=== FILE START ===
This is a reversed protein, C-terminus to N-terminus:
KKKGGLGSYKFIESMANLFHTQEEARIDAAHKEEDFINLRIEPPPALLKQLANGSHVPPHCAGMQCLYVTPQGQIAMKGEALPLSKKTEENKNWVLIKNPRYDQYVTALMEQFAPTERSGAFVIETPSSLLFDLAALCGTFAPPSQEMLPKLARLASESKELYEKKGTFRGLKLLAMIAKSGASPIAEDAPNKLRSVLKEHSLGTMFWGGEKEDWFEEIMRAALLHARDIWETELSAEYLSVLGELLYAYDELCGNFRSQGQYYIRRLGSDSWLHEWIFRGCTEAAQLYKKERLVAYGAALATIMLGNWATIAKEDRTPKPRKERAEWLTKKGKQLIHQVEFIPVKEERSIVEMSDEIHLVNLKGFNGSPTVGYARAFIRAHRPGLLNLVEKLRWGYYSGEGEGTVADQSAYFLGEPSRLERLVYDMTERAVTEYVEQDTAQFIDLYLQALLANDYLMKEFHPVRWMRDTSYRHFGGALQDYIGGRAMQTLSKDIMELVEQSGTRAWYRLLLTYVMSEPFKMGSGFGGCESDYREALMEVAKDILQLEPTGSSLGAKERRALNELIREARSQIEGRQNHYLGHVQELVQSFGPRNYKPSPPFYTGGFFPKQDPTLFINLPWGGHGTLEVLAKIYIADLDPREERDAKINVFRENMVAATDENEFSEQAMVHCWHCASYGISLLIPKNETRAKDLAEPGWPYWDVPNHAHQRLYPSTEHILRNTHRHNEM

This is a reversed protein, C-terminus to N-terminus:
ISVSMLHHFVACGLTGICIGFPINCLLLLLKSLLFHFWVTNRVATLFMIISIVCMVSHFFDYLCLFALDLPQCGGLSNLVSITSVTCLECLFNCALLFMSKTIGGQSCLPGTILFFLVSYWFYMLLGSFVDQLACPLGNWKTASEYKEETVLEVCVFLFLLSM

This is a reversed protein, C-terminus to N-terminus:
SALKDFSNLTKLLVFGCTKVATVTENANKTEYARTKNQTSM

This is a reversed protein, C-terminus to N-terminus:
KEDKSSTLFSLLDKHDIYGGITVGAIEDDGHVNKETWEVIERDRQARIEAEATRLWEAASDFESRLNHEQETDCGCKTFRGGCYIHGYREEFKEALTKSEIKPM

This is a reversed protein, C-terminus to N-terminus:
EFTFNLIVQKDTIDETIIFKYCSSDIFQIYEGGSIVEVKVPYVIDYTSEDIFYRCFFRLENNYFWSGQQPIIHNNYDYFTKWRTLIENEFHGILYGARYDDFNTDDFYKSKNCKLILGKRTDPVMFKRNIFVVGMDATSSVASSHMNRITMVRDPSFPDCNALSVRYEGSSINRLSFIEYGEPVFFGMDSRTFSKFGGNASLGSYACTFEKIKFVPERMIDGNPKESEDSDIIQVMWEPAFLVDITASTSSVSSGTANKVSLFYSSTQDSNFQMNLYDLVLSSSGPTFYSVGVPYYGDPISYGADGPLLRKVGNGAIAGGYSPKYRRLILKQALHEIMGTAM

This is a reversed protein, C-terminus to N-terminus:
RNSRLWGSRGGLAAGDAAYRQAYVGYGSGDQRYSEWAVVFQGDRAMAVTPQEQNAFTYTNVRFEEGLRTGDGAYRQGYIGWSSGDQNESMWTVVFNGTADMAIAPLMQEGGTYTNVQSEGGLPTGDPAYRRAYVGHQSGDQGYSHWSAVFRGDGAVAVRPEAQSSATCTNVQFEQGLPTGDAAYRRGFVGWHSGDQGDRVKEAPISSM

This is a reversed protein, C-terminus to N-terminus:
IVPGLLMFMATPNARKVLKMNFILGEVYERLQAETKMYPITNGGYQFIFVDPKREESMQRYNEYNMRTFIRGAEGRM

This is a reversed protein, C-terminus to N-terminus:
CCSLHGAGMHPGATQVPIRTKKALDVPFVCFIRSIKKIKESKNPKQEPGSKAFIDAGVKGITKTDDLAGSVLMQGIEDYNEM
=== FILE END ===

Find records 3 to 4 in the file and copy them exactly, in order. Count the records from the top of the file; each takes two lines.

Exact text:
This is a reversed protein, C-terminus to N-terminus:
SALKDFSNLTKLLVFGCTKVATVTENANKTEYARTKNQTSM

This is a reversed protein, C-terminus to N-terminus:
KEDKSSTLFSLLDKHDIYGGITVGAIEDDGHVNKETWEVIERDRQARIEAEATRLWEAASDFESRLNHEQETDCGCKTFRGGCYIHGYREEFKEALTKSEIKPM